SanDisk’s product mix adjustments have paid off as client and enterprise grade SSD sales make up an increasing share of the company’s total revenue. SanDisk also saw a 10% quarterly drop in both the average selling price and the average unit cost of its NAND Flash chips in the fourth quarter of 2015. As a result, SanDisk’s gross margin reached 43% in the fourth quarter – on par with the previous quarter.
SanDisk’s extensive Enterprise-SSD product lines (including SAS, SATA, and PCIe) continue to receive favorable reviews. SanDisk is now focusing on 15nm TLC-based products for the Client-SSD market and will be developing TLC-based eMMC and eMCP. The memory maker in particular will target the eMMC market. Since eMMC products are of high density and offer higher margins, SanDisk will be able to reduce the risk of getting into price wars.
In the fourth quarter of 2015, 75% of SanDisk’s NAND Flash output came from its 15nm process. The memory maker is also expanding its range of TLC-based products, so the TLC representation in the total output also reached 70% in the same period. Currently, SanDisk’s 3D-NAND development is in the trial production phase.
Compared with the third quarter of 2015, SK Hynix’s fourth-quarter NAND Flash revenue fell by 9.3% to US$841 million. The South Korean memory supplier also saw a 4% bit shipment growth and a 15% slide in the average selling price. As tablet and smartphone shipments from strategic clients are expected to suffer a huge drop in the first quarter of 2016, DRAMeXchange projects SK Hynix to post a 10% quarterly decline in bit shipments as well.
With clients switching to TLC-based mobile NAND products, SK Hynix has raised the TLC ratio in its total NAND Flash output to 40%. The memory maker’s M14 fab, which is undergoing the second phase of its expansion, will be in operation in the second half of 2016 in order to meet this year’s 3D-NAND Flash demand. The mass production of 14nm TLC-based products will also begin in the same period.
Set against the previous fiscal period, Micron’s bit shipments for the first fiscal quarter of 2016 (from September to November last year) registered a 6% quarterly increase, while its average selling price dropped by 7% and unit cost fell by 6%. Micron’s revenue for the first fiscal quarter of 2016 therefore arrived at US$1.15 billion, up 1.9% from the prior fiscal quarter.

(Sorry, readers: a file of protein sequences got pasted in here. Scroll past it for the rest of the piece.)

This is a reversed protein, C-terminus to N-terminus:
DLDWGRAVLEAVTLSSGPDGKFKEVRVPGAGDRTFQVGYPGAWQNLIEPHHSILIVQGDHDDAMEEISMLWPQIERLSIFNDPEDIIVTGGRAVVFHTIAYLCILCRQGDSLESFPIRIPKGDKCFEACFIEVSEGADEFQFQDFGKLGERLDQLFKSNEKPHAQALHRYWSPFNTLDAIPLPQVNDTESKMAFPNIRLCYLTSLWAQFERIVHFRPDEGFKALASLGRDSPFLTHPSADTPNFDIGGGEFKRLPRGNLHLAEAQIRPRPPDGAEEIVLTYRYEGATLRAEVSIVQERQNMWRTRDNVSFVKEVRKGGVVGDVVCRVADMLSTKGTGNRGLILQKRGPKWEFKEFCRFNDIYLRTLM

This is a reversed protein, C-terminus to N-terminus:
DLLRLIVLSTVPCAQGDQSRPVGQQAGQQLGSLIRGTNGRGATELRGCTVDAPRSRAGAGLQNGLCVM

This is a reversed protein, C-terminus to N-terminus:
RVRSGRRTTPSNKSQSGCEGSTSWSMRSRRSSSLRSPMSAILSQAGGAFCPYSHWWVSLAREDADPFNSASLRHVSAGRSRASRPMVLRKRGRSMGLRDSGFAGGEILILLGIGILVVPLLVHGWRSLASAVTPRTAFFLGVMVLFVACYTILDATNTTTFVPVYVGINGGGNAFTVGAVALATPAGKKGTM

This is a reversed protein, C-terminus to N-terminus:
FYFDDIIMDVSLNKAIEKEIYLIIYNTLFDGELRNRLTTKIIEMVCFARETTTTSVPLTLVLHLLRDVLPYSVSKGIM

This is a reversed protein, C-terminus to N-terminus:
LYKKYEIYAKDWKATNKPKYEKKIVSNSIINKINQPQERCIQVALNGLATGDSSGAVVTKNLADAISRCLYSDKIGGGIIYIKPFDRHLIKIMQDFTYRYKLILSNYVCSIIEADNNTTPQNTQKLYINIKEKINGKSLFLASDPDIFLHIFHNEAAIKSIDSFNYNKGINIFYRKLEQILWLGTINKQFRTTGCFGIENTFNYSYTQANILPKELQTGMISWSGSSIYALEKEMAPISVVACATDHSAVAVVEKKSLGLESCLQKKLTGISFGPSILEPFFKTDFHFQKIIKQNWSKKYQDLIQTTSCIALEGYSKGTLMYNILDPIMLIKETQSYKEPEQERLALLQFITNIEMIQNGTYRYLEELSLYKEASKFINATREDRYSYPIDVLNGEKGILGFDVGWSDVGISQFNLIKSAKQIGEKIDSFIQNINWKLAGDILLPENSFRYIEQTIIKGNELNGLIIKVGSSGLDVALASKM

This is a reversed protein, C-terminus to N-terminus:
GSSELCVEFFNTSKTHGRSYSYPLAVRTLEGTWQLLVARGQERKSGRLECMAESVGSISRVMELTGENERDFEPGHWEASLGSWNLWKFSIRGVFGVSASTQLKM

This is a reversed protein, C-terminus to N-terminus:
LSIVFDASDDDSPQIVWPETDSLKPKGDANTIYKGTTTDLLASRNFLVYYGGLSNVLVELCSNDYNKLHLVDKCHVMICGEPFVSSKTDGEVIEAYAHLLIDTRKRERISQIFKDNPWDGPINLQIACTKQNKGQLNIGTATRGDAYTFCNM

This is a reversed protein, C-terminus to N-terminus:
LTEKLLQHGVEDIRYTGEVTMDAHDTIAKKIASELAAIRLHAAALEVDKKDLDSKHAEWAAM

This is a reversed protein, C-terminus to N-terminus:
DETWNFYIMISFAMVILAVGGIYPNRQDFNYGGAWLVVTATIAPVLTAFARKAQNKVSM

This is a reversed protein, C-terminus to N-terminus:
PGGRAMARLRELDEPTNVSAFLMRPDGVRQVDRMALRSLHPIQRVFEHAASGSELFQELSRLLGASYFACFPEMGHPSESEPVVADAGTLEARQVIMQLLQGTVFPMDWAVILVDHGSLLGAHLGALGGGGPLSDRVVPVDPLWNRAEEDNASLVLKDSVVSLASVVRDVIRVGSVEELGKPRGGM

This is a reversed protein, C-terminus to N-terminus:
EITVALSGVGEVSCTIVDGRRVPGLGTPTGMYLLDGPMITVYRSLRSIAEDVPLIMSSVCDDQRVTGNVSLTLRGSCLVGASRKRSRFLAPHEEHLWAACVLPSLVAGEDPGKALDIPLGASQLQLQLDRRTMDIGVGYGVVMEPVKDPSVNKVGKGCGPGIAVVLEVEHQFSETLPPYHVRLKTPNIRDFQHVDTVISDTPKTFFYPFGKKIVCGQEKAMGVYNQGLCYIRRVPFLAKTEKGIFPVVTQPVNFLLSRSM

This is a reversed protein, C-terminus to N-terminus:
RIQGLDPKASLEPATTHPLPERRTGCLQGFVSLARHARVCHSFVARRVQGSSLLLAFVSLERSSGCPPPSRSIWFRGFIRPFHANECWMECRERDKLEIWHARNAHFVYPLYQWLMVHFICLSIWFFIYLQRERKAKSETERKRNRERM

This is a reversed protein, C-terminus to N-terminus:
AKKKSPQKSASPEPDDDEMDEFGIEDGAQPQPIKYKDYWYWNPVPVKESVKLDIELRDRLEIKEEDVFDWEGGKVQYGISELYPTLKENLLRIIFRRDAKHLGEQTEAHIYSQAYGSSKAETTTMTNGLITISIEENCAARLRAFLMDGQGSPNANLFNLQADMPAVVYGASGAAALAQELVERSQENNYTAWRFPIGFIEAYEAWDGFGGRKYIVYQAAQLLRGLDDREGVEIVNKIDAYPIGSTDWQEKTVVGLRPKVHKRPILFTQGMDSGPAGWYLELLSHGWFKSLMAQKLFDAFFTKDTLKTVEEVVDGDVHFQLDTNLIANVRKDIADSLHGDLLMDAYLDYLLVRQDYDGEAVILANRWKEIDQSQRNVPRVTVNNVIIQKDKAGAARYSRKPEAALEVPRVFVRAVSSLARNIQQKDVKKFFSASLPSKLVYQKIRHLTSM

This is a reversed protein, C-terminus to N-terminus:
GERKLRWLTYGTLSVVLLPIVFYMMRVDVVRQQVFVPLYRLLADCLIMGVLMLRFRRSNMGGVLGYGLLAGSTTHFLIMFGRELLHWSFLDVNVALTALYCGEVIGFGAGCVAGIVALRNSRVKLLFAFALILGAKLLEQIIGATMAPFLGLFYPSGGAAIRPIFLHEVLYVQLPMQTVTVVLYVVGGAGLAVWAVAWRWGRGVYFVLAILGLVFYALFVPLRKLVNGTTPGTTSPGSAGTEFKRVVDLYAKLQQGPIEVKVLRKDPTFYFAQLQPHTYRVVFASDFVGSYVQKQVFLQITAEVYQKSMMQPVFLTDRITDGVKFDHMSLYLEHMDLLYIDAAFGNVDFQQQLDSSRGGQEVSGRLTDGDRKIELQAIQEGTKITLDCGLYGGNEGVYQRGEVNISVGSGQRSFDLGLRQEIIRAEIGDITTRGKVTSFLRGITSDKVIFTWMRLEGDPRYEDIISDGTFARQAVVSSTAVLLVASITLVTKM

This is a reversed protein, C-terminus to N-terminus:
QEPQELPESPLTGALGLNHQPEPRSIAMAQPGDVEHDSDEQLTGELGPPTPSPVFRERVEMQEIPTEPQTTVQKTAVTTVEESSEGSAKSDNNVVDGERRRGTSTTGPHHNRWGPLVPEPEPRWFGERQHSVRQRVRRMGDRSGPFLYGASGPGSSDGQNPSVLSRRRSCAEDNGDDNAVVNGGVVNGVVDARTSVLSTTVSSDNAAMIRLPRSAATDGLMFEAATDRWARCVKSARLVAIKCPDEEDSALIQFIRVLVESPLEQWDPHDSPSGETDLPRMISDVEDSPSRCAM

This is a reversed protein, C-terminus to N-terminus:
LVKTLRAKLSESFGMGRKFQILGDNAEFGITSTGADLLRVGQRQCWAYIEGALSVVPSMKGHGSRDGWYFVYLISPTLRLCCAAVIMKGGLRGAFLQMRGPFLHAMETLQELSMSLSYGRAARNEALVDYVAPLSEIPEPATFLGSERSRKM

Micron currently is accelerating its efforts to make the transition to 3D-NAND Flash and have sent samples to module makers. Its newest fab in Singapore, 10X, is on schedule to begin mass producing 3D-NAND Flash in the second half of 2016. Micron’s product strategy for 3D-NAND Flash is focused on USBs and Client-SSDs. The memory maker has also developed its own brand of 3D-NAND Flash SSD products, which will be delivered to PC-OEMs for sampling this third quarter.
As for product mix, wafer and chip sales accounted for nearly 50% of Micron’s total revenue in the fourth quarter of 2015, while mobile NAND represented 15~20% and SSD brought in around 15%. The remainder came from automotive, telecommunications, and industrial memory products. However, the ratio of TLC-based products was around 10%, lower than previously expected. This was attributed to target customers showing stronger demand for MLC-based products used in Enterprise-SSDs.
Intel’s major Enterprise-SSD customers pulled inventory in advance during the third quarter. Consequently, Intel’s bit sales grew 10% quarterly in the fourth quarter of 2015. However, the oversupply in the fourth quarter resulted in a steeper decrease in the average selling price, causing Intel’s revenue fall slightly by 0.2% quarterly to US$662 million.
The memory maker is currently carrying out the conversion of its Dalian fab in China from producing logic ICs to 3D-NAND Flash. The Dalian fab will begin doing small-batch runs of 3D-NAND Flash in the final quarter of 2016. Intel is also continuing its work on 3D XPoint. The testing of this next-generation memory technology will also begin in the fourth quarter of this year.